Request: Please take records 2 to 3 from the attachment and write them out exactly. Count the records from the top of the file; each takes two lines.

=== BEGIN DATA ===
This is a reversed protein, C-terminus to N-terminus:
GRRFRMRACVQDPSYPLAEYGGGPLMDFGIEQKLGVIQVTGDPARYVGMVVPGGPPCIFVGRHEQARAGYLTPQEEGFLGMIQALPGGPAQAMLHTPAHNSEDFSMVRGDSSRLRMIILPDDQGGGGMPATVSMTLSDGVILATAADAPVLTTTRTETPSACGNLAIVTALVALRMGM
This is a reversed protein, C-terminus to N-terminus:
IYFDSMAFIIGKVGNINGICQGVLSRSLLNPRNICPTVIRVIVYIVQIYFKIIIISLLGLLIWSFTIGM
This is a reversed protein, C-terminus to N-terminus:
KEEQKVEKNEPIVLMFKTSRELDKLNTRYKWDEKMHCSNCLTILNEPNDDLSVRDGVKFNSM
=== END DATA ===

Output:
This is a reversed protein, C-terminus to N-terminus:
IYFDSMAFIIGKVGNINGICQGVLSRSLLNPRNICPTVIRVIVYIVQIYFKIIIISLLGLLIWSFTIGM
This is a reversed protein, C-terminus to N-terminus:
KEEQKVEKNEPIVLMFKTSRELDKLNTRYKWDEKMHCSNCLTILNEPNDDLSVRDGVKFNSM